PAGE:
Brenda Ponnay, author of the Secret Agent Josephine blog, is a regular contributor to TheShiksa.com. Her craft blogs are kid and family friendly; each project will help children learn the deeper meaning of the Jewish holidays. Today’s craft: Autumn Votives
With the autumn season upon us, and Sukkot and Thanksgiving just around the corner, I thought it would be fun to create some Autumn Votives to light up our family holiday celebrations. These tissue covered glass jars offer soft glowing light that is warm and inviting when the sun goes down. They’re super easy to make, and your kids can join in the action!
For this craft, here are the supplies you will need:
- A few sheets of tissue paper in your choice of fall color, cut into strips (any size will do)
- White all purpose glue or Mod Podge
- A wide flat paint brush
- Glass jars
- Fall leaves (you can use real leaves or artificial– if using real leaves, make sure they are still flexible and not dry)
- Twine (optional)
Since we live in Southern California, we don’t have as many choices when it comes to fall leaves, so we bought some artificial leaves at our local craft store. Both real leaves and artificial are great for this craft. If you’re using real leaves, just make sure they are still somewhat soft so they can bend and flex without cracking. If your leaves are curled, you can iron them on a pillow case, using a piece of paper between your iron and the leaf to keep your iron from getting dirty.
After we gathered our supplies and cut our tissue paper into strips, we were ready to apply the glue or Mod Podge. Simply paint it on in broad strokes.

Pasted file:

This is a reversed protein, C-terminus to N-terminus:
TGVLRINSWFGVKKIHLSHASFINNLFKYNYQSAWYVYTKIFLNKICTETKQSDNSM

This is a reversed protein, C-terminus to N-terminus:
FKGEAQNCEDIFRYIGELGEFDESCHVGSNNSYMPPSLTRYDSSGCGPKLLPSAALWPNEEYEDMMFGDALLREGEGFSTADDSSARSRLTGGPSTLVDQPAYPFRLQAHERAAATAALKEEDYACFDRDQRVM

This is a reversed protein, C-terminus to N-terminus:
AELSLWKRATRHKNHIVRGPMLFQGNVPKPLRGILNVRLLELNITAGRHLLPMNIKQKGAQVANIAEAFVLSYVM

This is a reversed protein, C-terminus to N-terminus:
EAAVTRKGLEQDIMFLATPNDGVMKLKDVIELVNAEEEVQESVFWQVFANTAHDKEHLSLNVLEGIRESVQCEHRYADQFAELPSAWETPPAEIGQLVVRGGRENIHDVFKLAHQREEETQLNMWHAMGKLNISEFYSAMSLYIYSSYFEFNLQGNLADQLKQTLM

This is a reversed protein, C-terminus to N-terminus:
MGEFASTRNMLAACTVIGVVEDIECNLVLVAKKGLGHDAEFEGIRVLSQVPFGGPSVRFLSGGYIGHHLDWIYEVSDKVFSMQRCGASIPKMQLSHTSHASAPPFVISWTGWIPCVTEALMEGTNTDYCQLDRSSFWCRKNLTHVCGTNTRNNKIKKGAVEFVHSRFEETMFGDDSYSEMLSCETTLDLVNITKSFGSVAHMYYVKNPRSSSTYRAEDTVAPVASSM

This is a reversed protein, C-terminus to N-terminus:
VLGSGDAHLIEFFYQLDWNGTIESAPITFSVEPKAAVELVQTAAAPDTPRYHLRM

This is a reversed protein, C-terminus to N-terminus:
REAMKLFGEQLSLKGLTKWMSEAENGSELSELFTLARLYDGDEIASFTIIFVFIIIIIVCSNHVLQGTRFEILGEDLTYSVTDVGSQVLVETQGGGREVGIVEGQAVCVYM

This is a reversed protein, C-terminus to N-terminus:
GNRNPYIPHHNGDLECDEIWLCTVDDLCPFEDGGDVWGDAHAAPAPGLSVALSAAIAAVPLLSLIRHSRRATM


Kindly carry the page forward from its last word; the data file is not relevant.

Gently apply your strips of tissue paper to the wet glue. If the edges need pushing down, feel free to paint more glue on top. Don’t be afraid to layer it thick, the glue will dry clear.
Next position your leaves, then place another layer of tissue and glue on top of them.
When you’ve covered the entire jar, your votives will look like this! I added some twine around the top of the jars as an extra decorative touch. This is optional, of course.
Let them dry completely. They look really pretty when backlit by the sun.
Next, add some candles (I prefer battery operated candles because they are safer).
Then wait for it to get dark, and watch them glow!
Easy, pretty, and just right for a candlelit dinner in the Sukkah! These would also be great for a Thanksgiving feast, or to decorate your front porch for Halloween. It’s a fun fall craft that kids will enjoy taking part in!
If you are not familiar with Judaism, click the link above to learn about the possible surprising possible connection to the American holiday of Thanksgiving.
To learn more about the Jewish holiday of Sukkot, click here.
For more Sukkot holiday crafts, click here.